While some like to keep it as a surprise, for a lot of mums, finding out their baby’s gender is one of the highlights of pregnancy.
Nowadays, it is more and more common to know what you are having. For some, the decision is based on the fact that they simply can’t wait until the birth while others want to get everything sorted, including name, before baby arrives. However, it is not simply a matter of walking into the doctor’s and asking them.
Here we list what happens when you ask the doctor the sex of your baby:
When does it happen?
You will need to wait until week 14 at the earliest. An ultrasound can be taken between week 16 and 20, although it may not be conclusive if the baby is not in the right position. At about week 18, male and female reproductive organs have formed but, prior to this date, they can appear pretty similar making it difficult to see if it is a boy or a girl.
What happens?
The ultrasound will usually take place during a normal check-up routine. The technician will apply a jelly-like substance to your stomach and run a device across your bump. This sends high-frequency sounds which help to project the image of your womb onto the ultrasound screen. It is during this procedure that the technician can see if it is a boy or a girl, depending on their positioning. You may need to have another scan done if they can’t see or if they can’t confirm.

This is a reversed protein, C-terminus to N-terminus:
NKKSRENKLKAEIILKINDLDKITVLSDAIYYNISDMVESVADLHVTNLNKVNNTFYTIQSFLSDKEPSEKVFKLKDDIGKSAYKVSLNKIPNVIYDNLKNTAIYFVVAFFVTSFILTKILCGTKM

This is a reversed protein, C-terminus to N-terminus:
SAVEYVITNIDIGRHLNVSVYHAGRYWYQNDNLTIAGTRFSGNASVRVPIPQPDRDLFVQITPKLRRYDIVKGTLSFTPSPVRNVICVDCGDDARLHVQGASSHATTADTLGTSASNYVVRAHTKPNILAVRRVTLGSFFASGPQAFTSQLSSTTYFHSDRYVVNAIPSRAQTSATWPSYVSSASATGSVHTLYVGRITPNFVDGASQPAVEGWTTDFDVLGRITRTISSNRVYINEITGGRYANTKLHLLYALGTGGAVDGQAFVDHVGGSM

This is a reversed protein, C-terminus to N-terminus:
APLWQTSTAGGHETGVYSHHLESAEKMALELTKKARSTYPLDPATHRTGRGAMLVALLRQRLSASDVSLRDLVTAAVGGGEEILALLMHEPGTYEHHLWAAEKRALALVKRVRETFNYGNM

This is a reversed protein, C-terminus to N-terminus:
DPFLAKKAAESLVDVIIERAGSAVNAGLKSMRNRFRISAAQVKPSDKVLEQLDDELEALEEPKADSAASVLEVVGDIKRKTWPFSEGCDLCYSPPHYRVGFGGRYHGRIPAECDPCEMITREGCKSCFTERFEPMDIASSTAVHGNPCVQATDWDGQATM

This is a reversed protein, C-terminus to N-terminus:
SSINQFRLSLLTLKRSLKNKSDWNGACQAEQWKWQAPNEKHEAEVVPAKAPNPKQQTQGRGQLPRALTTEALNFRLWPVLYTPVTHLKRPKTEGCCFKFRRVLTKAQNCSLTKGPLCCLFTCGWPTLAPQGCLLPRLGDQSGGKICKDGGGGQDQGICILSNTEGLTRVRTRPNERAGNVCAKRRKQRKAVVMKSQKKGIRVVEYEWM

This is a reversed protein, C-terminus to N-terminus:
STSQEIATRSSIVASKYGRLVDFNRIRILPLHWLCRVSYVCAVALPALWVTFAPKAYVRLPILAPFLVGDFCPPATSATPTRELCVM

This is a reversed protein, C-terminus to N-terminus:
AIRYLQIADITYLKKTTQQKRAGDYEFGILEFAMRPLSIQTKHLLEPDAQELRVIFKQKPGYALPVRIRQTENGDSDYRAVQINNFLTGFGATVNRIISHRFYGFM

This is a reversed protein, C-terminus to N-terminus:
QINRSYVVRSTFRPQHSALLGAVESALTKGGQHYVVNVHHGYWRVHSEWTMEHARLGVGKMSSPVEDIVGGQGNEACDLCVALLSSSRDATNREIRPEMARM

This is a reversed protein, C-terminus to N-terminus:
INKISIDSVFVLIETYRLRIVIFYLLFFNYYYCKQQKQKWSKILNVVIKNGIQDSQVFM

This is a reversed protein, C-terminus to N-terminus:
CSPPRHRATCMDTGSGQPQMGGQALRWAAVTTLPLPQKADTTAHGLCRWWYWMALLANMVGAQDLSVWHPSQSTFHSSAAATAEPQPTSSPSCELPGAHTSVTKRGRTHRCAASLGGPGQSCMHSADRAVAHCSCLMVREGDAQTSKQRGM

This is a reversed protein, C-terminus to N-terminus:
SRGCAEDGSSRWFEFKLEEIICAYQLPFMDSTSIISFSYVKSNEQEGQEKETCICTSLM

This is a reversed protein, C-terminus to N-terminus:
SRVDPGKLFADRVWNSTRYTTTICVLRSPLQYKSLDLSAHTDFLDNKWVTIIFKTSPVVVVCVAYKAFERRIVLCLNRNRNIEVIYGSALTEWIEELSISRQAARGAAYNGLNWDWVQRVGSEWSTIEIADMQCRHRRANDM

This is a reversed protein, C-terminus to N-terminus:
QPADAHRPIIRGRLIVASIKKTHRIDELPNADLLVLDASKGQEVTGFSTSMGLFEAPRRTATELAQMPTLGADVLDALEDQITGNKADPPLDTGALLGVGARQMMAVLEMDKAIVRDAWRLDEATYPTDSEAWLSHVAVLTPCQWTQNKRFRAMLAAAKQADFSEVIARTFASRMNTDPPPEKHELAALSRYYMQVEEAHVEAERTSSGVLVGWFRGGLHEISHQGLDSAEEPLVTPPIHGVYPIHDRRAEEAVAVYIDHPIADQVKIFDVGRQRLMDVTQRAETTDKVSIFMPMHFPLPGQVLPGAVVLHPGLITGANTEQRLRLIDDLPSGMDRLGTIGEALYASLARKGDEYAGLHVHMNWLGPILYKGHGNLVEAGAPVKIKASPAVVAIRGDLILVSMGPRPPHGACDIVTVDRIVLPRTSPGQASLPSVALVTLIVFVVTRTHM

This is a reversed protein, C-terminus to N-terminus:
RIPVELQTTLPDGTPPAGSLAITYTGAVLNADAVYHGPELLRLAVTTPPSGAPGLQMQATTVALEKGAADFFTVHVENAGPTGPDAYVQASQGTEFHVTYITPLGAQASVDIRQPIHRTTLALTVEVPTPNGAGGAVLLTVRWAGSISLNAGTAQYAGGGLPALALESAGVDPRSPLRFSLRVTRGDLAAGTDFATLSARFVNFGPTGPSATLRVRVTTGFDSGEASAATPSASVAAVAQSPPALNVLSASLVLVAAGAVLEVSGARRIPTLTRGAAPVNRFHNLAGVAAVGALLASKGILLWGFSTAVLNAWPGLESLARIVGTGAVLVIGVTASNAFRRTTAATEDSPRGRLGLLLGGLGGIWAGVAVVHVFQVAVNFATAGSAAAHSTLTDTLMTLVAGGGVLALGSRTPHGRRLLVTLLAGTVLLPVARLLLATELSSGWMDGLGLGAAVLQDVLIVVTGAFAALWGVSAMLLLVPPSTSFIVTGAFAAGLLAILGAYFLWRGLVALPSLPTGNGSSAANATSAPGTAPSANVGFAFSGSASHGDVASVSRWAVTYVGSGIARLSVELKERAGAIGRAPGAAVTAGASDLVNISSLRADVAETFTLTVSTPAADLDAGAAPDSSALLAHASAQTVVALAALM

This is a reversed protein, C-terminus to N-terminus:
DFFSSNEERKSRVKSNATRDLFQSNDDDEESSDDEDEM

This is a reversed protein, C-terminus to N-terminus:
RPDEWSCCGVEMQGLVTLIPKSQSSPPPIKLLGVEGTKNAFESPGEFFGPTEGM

Other tests
There are other tests available to find out the gender including chorionic villus sampling (CVS) and amniocentesis. However, while they will determine the sex of your baby, these tests are mainly used to determine any genetic disorders and can carry risks including miscarriage.
Deciding to find out
If you are still unsure about whether you want to find out, talk to people who did find out and those who didn’t.  A person’s personal experience will help you make your decision. No matter what you decide, always remember that it is a personal decision only you and your partner can make.



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